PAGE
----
Time Current Measurement System:
a result of increasing export/import shipping and cruise line
activities, thePort of Miami (POM) is currently conducting a
major expansion of the turning basin at the south side of the
Dodge Island port facility. This project will resultin the need
to relocate up to 20,000 cubic yards of dredge material,from
the port, daily for several years. The approved site for placement
of the dredge material is known as the Offshore Dredge Material
Disposal Site (ODMDS). The ODMDS constitutes a 1 nautical mile
(NM) square oriented along lines of latitude and longitude.
one mile west of the western boundary of the site is an extensive
area of environmentally and commercially valuable coral reefs.
This sensitive area is under both State and Federal jurisdiction.
in cooperation with the Rosenstiel School of Marine and Atmospheric
Science of the University of Miami, was called upon to design
a discharge procedure which would allow port dredging to occur
while protecting the aforementioned coral reefs. As a result,
a novel discharge and permitting approach was developed. Discharge
is not to occur at the site if the westerly component of the
ambient current exceeds 12 cm/sec.
the first time, near real time measurements of oceanic current
speed and direction at the disposal site are being used to regulate
the disposal of dredge material. This requirement has led to
the need to place a Real Time Current Measurement System (RTCMS)
on the ocean bottom near the disposal site. Discharge is not
permitted to occur unless ambient currents do not transport
material toward the coral reefs. A complex but highly successful
linkage of scientific data and management decision has been
achieved. The system utilizes a 150 kHz upward looking Acoustic
Doppler Current Profiler (ADCP) to obtain water column current
profiles every twenty minutes. A running one hour temporal average
of the currents, averaged vertically over the top fifty meters
of the water column is provided every twenty minutes. If the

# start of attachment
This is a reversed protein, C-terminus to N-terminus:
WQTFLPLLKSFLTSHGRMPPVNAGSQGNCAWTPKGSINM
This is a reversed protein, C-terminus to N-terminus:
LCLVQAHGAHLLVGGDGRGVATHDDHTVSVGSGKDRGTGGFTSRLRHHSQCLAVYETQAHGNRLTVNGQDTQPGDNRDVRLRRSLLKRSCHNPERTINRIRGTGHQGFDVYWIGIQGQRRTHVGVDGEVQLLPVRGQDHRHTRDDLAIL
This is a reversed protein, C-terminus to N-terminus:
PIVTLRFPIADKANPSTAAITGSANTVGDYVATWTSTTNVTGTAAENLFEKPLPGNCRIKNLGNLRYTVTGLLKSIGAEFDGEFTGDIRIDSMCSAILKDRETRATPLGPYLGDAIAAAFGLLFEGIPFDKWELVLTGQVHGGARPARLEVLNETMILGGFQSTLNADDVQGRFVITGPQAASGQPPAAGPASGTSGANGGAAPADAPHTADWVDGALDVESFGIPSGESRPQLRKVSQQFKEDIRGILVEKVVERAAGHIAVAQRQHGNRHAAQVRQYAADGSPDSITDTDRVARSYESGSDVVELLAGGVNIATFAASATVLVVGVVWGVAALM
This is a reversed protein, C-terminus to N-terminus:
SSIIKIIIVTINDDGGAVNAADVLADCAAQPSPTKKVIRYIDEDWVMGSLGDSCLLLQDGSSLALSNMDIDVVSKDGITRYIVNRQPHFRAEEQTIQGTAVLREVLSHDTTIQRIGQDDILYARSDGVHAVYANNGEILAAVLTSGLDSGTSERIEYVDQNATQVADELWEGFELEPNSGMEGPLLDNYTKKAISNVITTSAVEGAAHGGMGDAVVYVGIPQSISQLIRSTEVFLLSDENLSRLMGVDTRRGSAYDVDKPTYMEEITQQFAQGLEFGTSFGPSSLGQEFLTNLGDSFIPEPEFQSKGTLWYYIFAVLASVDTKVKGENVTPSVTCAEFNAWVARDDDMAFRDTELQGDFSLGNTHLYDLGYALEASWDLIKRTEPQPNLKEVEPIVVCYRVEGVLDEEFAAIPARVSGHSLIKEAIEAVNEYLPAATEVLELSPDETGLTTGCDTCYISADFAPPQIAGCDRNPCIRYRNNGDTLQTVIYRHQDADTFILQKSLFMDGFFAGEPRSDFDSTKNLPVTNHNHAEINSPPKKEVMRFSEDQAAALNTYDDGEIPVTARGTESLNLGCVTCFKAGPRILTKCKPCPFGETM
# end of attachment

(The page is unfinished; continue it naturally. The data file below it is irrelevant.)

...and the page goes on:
westerly component of the vertically and temporally averaged
current exceeds 12 cm/sec an
advice of no-discharge is rendered to the dredging company.
This project may serve as a prototype for port dredging projects
nationally in the future.
RTCMS consists of six distinct subsystems
suspended eloctromechanical cables (1,250') moored at 2 points
deep water (60'-500') electromechanical bottom cable. (12,000')
shallow water (20'-60') electromechanical bottom cable. (6,000').
microprocessor controlled radio modem.
data recording and processing computer.
Shown below are four sequential acoustic visualizations
of a plume of coastal ocean discharged dredge material from
the Port of Miami. These images show the distribution of
plume material as a function of depth, distance, and time.
The first image (a) was gathered by a ship towing an acoustical
device over the discharge site about one minute
after completion of discharge. Note that the plume has impacted
the bottom (120 meters depth) and generated a bottom surge.
Images (b), (c), and (d) were made at increasing times after
discharge. The plume material remaining within the water
column (called the "residual" plume) moves with
ambient currents. The ambient currents are monitored, in
real time, using the RTCMS system described above. This
is an example of OAA/RSD efforts to move from a reactive
to a preventive mode in support of environmentally sustainable
Acoustic iso-concentration contours of four transects. The
gap in concentration indicated in (a) at horizontal distance
coordinate of 90 to 100 m is attributed to acoustic absorption
at the frequency of 20 kHz by a cloud of bubbles in the
water near the surface. Horizontal distances in (a) and
(b) are greater than those of (c) and (d) in
order to present the whole feature of the surge plume.